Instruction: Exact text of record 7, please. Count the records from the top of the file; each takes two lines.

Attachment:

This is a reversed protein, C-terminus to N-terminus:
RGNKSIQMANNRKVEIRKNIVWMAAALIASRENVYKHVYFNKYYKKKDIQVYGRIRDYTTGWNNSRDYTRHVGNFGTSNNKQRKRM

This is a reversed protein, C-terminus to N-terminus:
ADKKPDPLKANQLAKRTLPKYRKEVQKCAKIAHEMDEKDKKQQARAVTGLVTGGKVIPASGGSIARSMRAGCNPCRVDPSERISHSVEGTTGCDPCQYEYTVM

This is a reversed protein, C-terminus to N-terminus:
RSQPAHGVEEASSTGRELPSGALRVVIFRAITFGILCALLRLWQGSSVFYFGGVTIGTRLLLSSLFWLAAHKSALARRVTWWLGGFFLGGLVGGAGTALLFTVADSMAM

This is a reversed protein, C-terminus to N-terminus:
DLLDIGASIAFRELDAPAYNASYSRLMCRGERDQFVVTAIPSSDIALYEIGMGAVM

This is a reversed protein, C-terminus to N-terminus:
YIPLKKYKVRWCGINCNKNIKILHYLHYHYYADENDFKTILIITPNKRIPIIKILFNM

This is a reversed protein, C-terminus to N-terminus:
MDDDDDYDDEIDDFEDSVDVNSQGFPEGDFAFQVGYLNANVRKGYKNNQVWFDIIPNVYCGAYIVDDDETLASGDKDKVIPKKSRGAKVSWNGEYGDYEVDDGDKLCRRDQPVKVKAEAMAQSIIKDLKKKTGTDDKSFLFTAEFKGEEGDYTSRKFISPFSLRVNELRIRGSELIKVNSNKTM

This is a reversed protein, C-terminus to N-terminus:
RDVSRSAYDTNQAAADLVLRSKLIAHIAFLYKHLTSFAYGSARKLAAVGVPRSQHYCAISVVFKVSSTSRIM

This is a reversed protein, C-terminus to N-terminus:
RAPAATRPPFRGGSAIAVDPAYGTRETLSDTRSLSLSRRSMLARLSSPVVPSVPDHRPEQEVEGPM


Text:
This is a reversed protein, C-terminus to N-terminus:
RDVSRSAYDTNQAAADLVLRSKLIAHIAFLYKHLTSFAYGSARKLAAVGVPRSQHYCAISVVFKVSSTSRIM